LIFX Developer Zone

Raspberry Pi 2.4ghz Wifi Knocks Bulbs Offline?!?

So after struggling with bulb stability for months, I’ve narrowed down the culprit!

I have a raspberry pi (version 3) connected to the wifi network, and whenever that thing engages in lots of network traffic, my LIFX bulbs start to drop like flies.

I’ve tested this by transferring large files and doing other things that initiate a lot of network traffic from the pi, and it’s very consistent. Every time the LIFX lights get sick.

If I do the same tests from other wifi devices (e.g. laptop), there is no interference with the LIFX bulbs.

So my next test will be to purchase a 5ghz wifi dongle for the pi to see if that solves the interference.

Has anyone else seen this?

We haven’t seen this issue at the LIFX offices but i am going to talk to our QA superstar and work out some sort of test scenario in our cages.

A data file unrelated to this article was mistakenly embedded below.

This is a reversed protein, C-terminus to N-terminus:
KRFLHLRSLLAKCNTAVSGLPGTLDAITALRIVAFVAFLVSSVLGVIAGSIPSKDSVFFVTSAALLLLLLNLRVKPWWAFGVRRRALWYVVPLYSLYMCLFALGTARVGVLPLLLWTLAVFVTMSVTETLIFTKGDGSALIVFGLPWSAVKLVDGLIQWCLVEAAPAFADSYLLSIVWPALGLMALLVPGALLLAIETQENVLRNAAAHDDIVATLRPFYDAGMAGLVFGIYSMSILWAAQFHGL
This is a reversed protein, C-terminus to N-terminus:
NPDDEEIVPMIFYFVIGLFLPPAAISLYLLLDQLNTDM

Thanks for the report.

For what it is worth, I’ve noticed this behavior with many other 2.4Ghz devices on the same network and the other LIFX bulbs. If I had to take a guess, I’d bet there is something going on with how the LIFX bulbs are dropping packets that are not intended for them. Potentially some left over mess from the mesh style networking the bulbs were supposed to use.

It could also be that if you have a high number of 2.4Ghz devices on your network that the LIFX bulbs are seeing the traffic they can use be divided so much that they simply drop off the network and attempt to reconnect, but only to again see that they are not being provisioned enough bandwidth by the AP and reset again.